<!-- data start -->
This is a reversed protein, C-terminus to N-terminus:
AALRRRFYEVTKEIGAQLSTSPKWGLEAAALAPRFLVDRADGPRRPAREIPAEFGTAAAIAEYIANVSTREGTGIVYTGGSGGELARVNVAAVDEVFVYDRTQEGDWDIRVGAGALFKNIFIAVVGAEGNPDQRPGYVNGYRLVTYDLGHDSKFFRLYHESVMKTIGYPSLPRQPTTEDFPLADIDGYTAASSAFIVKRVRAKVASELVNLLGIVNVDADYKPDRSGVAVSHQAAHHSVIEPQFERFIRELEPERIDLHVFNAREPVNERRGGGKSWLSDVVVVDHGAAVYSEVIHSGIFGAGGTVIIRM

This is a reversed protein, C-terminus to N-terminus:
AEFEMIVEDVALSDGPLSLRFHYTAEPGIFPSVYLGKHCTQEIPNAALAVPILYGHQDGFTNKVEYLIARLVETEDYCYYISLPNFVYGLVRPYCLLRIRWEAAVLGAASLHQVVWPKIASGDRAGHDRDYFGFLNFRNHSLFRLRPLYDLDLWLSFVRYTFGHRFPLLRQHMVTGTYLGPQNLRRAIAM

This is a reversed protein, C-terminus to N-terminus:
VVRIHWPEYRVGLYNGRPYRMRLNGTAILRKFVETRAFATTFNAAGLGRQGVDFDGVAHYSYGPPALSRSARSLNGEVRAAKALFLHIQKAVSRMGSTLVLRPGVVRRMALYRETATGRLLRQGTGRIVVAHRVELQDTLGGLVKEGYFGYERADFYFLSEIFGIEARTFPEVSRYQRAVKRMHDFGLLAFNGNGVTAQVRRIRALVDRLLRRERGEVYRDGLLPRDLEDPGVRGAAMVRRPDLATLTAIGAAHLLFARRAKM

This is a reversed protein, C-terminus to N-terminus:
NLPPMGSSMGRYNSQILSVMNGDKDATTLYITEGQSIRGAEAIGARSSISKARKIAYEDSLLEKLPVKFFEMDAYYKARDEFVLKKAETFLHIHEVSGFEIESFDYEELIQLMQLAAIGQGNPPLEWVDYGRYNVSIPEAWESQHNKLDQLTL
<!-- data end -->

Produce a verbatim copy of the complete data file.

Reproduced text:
This is a reversed protein, C-terminus to N-terminus:
AALRRRFYEVTKEIGAQLSTSPKWGLEAAALAPRFLVDRADGPRRPAREIPAEFGTAAAIAEYIANVSTREGTGIVYTGGSGGELARVNVAAVDEVFVYDRTQEGDWDIRVGAGALFKNIFIAVVGAEGNPDQRPGYVNGYRLVTYDLGHDSKFFRLYHESVMKTIGYPSLPRQPTTEDFPLADIDGYTAASSAFIVKRVRAKVASELVNLLGIVNVDADYKPDRSGVAVSHQAAHHSVIEPQFERFIRELEPERIDLHVFNAREPVNERRGGGKSWLSDVVVVDHGAAVYSEVIHSGIFGAGGTVIIRM

This is a reversed protein, C-terminus to N-terminus:
AEFEMIVEDVALSDGPLSLRFHYTAEPGIFPSVYLGKHCTQEIPNAALAVPILYGHQDGFTNKVEYLIARLVETEDYCYYISLPNFVYGLVRPYCLLRIRWEAAVLGAASLHQVVWPKIASGDRAGHDRDYFGFLNFRNHSLFRLRPLYDLDLWLSFVRYTFGHRFPLLRQHMVTGTYLGPQNLRRAIAM

This is a reversed protein, C-terminus to N-terminus:
VVRIHWPEYRVGLYNGRPYRMRLNGTAILRKFVETRAFATTFNAAGLGRQGVDFDGVAHYSYGPPALSRSARSLNGEVRAAKALFLHIQKAVSRMGSTLVLRPGVVRRMALYRETATGRLLRQGTGRIVVAHRVELQDTLGGLVKEGYFGYERADFYFLSEIFGIEARTFPEVSRYQRAVKRMHDFGLLAFNGNGVTAQVRRIRALVDRLLRRERGEVYRDGLLPRDLEDPGVRGAAMVRRPDLATLTAIGAAHLLFARRAKM

This is a reversed protein, C-terminus to N-terminus:
NLPPMGSSMGRYNSQILSVMNGDKDATTLYITEGQSIRGAEAIGARSSISKARKIAYEDSLLEKLPVKFFEMDAYYKARDEFVLKKAETFLHIHEVSGFEIESFDYEELIQLMQLAAIGQGNPPLEWVDYGRYNVSIPEAWESQHNKLDQLTL